Tassili n'Ajjer (Berber for "Plateau of the Rivers", in Arabic: طاسيلي ناجر) is a mountain range in the Sahara desert. It is a vast plateau in south-east Algeria at the borders of Libya, Niger and Mali, covering an area of 72,000 sq. km. The exceptional density of paintings and engravings, and the presence of many prehistoric vestiges, are remarkable testimonies to Prehistory. From 10,000 BC to the first centuries of our era, successive peoples left many archaeological remains, habitations, burial mounds and enclosures which have yielded abundant lithic and ceramic material. However, it is the rock art (engravings and paintings) that have made Tassili world famous as from 1933, the date of its discovery. 15,000 engravings have been identified to date.
It extends from 26°20′N 5°00′E east-south-east to 24°00′N 10°00′E, and the highest point is Adrar Afao, 2158 m, at 25°10′N 8°11′E. The nearest town is Djanet, about 10 km southwest of the range. Much of the range, including the cypresses and archaeological sites (see below), is protected in a National park, Biosphere Reserve and World Heritage Site, named the Tassili n'Ajjer National Park.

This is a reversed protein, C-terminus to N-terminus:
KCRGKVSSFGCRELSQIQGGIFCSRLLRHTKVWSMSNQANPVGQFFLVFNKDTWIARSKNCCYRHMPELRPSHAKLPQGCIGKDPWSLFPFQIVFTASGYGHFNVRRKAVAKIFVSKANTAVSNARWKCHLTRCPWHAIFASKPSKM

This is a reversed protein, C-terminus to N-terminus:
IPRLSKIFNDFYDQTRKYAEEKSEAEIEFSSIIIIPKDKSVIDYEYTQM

The property is also of great geological and aesthetic interest: the panorama of geological formations with "rock forests" of eroded sandstone resembles a strange lunar landscape.
The range is composed largely of sandstone. Erosion in the area has resulted in nearly 300 natural rock arches being formed, along with many other spectacular landforms.
Because of the altitude and the water-holding properties of the sandstone, the vegetation is somewhat richer than the surrounding desert; it includes a very scattered woodland of the endangered endemic species Saharan Cypress and Saharan Myrtle in the higher eastern half of the range.
The ecology of the Tassili n'Ajjer is more fully described in the article West Saharan montane xeric woodlands, the ecoregion to which this area belongs. The literal English translation of Tassili n'Ajjer is 'Plateau of the rivers' referring to a time when the climate was repeatedly far wetter than today (see Neolithic Subpluvial).
The range is also noted for its prehistoric rock paintings and other ancient archaeological sites, dating from neolithic times when the local climate was much moister, with savannah rather than desert. The art depicts herds of cattle, large wild animals including crocodiles, and human activities such as hunting and dancing. The art has strong stylistic links to the pre-Nguni Art of South Africa and the region, executed in caves by the San Peoples before the year 1200 BC.